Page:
China once again reaffirms its goal to sell 500000 new energy vehicles in the country in 2015

The Ministry of Science and Technology reaffirmed its goal to accumulate 500,000 new energy vehicle sales in China in 2015. The Ministry of Science and Technology has also stated that the country’s goal to have 5 million new energy vehicle sales sold in the country by 2020 has not changed.Bild China once again reaffirms its goal klein

The 500,000 new energy vehicle sales goal was announced very early on, and was supported by a wave of government policies and subsidies aimed at boosting new energy vehicle sales coming into effect last year. With the announcement of such policies, the goal seemed closer to completion than ever before.

Total new energy vehicle sales in China reached 75,000 units in 2014, representing year-on-year growth of 324 percent. Pure electric sales totaled 45,000 units, representing year-on-year growth of 208 percent, while hybrid sales totaled 30,000 units, up 878 percent from 2013. Despite the rapid increase in new energy vehicle sales in China, the country still lags far behind the US, which sold approximately 400,000 more vehicles of the same type. However, analysts believe that the Chinese new energy vehicle market will surpass that of the US in around two years or so.With the support of favorable government policies, new energy vehicle sales continued to increase in this year, with sales in January totaling 6,599 units.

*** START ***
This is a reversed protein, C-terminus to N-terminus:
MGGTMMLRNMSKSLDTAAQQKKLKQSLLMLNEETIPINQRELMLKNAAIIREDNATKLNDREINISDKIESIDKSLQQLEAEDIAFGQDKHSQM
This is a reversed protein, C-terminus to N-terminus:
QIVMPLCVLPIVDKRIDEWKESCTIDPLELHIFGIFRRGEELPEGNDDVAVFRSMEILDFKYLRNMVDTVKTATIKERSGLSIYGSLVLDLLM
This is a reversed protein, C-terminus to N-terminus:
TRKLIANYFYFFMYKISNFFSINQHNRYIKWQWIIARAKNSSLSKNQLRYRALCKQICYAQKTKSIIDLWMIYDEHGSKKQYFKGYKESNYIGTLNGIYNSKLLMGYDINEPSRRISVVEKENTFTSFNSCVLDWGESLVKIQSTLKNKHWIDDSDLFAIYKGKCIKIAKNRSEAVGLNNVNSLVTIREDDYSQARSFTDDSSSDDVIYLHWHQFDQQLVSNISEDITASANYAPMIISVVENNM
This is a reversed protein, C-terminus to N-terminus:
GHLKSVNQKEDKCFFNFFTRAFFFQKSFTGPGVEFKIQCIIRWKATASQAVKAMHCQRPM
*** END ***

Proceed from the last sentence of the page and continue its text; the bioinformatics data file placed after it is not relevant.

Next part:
However Chinese officials have also acknowledged it will be very tough for the country to accumulate 400,000 new energy vehicle sales over the remaining ten months of the year. By reaffirming the goal, the government is stating its resolve to support new energy vehicle sales in the country.

To this end, Chinese infrastructure projects are on the rise. A 2015 report revealed the government’s desire to triple construction of Beijing infrastructure for new energy vehicles. However there is still quite a lot of obstacles that need to be passed if new energy vehicle sales are to increase in second- and third-tier cities.


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